I loved watching stand up comics when I was feeling down or uncomfortable inside my own skin. About ten minutes into the show I’d be feeling better and laughing by fifteen minutes. Its the small things in life that make you smile, puppy breath, reading a great science fiction novel, reading Lord of the Rings, creating gifts to give to your friends and playing an instrument. My Dad asked me if I wanted to learn to play an instrument when I was fighting the brain tumor in 1996 and I said yeah that sounds fun. So I chose the piano because I’d heard it was one of the harder instruments to learn and I figured if I could learn to play the piano I could play everything else no problem. that logic actually worked later on in life and I picked up guitar and bass in my early twenties.
Channeling feelings of anger, confusion, frustration and fear into creative outlets really helped me work through the problems I was facing. I learned how to make bracelets, necklaces and I started telling myself stories in the theater of my mind. this is where I realized I wanted to be a writer and tell stories from different angles. I had access to lego’s and would bust out some interesting models that would impress quite a few people. I had access to different magnetic toys and building sets and that took up a good chunk of my time in the hospitals while I was being filled with life saving poison.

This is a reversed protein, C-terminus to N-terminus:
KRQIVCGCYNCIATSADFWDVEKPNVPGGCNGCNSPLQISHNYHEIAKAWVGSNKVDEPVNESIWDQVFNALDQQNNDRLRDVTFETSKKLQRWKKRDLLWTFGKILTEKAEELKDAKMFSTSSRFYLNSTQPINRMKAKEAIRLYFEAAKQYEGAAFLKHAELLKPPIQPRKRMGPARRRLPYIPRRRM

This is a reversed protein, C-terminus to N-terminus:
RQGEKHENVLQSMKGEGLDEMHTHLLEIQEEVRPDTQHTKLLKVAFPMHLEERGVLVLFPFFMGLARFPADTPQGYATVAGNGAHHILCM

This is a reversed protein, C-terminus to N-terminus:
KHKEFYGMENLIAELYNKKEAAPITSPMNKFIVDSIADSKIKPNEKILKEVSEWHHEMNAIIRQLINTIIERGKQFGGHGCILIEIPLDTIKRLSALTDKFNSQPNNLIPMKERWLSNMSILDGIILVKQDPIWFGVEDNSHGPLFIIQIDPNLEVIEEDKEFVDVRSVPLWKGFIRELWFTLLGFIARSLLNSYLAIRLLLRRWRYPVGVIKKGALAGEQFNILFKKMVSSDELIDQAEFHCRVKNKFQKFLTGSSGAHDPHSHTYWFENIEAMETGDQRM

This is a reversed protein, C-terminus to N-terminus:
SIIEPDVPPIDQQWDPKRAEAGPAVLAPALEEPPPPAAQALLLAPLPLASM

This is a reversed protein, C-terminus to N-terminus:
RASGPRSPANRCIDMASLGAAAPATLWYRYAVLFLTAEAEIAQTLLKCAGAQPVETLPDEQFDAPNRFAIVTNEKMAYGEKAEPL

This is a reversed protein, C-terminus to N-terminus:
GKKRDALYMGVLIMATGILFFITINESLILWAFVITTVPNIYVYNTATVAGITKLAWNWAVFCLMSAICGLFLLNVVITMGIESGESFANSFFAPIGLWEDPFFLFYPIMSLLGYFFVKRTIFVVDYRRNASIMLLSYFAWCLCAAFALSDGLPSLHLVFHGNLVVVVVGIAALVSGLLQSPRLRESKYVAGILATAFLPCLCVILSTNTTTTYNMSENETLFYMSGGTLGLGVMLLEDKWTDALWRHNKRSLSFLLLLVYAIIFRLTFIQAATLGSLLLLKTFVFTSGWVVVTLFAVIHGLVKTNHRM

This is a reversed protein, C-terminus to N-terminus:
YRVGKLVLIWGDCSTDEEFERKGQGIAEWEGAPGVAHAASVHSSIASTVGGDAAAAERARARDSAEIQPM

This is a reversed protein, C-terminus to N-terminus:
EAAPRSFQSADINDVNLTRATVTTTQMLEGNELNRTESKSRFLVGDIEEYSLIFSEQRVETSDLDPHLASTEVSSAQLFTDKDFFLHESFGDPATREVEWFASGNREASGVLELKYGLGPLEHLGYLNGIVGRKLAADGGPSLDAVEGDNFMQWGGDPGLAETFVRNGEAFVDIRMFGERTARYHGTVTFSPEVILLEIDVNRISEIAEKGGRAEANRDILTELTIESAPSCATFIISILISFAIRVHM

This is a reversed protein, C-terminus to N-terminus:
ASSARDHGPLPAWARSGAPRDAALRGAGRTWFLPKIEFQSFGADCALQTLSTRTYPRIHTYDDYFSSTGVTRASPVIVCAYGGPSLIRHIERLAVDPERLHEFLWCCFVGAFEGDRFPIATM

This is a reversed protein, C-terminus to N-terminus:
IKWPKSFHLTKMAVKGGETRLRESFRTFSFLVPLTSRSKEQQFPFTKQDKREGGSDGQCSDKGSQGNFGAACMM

To the people who created Lego’s, Knex, Magnetics and Erector Sets I owe you a huge Thank You and my Dad would agree. I spent day after day building space ships, buildings, vehicles and whatever else could be spit out of my creative mind. toys like these keep the fingers moving and the brain building vital connections which help keep some of the downsides to chemo under control.
I’m going to wrap this up but I will write more on being a child diagnosed with cancer and brain tumors in up coming articles and videos. If you have questions please feel free to contact me via Face Book or E-mail.